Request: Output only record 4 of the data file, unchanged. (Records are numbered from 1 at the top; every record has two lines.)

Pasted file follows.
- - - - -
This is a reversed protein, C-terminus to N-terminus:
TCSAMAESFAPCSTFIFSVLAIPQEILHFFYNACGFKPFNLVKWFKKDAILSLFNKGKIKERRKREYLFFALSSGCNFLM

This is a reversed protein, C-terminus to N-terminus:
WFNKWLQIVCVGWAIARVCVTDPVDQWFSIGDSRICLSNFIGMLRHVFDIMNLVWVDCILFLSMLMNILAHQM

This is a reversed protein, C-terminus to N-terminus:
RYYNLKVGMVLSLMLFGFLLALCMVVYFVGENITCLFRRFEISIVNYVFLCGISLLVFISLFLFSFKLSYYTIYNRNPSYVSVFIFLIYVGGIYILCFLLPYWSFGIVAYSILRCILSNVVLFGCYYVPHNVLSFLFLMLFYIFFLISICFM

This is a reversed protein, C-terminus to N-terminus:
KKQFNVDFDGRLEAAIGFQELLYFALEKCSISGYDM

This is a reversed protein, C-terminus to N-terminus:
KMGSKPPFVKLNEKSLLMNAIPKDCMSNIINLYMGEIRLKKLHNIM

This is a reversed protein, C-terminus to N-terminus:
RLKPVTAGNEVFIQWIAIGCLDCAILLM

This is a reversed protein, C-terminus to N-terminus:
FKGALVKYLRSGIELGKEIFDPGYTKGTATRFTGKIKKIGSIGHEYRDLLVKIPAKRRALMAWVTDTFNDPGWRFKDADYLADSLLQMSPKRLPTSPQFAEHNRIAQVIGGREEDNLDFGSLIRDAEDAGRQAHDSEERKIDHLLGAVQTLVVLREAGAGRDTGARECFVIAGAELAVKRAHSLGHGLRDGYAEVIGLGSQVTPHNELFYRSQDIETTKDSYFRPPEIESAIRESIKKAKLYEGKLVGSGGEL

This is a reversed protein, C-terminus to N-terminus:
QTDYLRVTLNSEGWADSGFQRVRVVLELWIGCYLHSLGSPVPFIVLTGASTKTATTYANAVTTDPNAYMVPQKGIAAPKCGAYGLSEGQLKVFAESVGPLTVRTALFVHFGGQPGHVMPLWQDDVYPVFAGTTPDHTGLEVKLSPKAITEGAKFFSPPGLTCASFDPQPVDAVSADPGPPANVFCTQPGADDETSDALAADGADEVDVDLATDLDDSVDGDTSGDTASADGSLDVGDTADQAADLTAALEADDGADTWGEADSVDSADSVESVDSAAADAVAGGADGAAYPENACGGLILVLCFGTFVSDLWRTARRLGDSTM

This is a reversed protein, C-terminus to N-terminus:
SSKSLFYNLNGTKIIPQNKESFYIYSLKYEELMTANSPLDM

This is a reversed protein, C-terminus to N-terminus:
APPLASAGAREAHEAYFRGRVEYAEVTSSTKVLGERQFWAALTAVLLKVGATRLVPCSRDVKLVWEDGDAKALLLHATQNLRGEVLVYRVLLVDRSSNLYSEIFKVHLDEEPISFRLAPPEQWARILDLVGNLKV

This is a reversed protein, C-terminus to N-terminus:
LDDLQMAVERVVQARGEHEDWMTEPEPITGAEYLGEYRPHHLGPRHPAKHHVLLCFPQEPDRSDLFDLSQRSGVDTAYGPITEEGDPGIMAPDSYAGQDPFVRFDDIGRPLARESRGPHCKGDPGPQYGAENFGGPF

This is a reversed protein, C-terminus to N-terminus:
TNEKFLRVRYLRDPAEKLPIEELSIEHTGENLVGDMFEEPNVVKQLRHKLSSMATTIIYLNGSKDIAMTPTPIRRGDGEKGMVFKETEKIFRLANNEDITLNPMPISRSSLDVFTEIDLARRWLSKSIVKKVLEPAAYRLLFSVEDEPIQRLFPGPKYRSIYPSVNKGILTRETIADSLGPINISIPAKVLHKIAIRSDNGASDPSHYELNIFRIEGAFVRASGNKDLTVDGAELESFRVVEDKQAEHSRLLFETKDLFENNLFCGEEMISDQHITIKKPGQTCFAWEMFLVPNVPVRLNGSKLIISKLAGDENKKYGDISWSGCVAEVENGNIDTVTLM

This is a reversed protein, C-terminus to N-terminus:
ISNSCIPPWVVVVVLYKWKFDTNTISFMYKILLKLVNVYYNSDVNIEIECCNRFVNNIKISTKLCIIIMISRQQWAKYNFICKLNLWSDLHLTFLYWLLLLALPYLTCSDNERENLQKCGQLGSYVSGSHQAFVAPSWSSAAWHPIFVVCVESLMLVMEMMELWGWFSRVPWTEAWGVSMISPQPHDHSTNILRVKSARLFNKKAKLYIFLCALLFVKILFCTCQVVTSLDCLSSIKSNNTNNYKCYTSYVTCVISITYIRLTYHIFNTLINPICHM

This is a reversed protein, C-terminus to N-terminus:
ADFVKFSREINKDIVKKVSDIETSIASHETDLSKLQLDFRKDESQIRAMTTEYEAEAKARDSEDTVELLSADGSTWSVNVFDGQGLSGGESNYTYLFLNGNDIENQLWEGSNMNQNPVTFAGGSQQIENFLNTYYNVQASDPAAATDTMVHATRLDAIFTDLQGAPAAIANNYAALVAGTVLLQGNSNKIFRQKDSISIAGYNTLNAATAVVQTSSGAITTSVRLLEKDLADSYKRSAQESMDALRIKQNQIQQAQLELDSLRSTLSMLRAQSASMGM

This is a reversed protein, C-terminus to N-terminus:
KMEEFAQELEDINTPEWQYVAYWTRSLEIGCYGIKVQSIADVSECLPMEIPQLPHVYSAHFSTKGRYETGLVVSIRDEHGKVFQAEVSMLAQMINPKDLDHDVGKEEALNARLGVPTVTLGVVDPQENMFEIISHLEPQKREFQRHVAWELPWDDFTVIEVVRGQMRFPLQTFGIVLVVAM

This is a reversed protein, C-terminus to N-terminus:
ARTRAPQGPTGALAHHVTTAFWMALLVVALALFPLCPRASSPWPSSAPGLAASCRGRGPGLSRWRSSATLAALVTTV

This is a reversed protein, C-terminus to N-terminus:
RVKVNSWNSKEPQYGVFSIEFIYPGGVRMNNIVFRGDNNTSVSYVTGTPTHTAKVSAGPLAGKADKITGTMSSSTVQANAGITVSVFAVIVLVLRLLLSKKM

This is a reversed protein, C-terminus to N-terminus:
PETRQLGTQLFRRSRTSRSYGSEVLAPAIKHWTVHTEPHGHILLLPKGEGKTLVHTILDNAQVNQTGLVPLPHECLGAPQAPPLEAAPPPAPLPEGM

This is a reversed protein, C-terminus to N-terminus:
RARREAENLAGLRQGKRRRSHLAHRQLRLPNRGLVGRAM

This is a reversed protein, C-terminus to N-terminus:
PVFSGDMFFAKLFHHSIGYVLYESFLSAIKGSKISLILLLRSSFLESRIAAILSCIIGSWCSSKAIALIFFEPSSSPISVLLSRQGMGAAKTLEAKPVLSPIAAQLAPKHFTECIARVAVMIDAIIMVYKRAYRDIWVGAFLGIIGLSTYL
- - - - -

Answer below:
This is a reversed protein, C-terminus to N-terminus:
KKQFNVDFDGRLEAAIGFQELLYFALEKCSISGYDM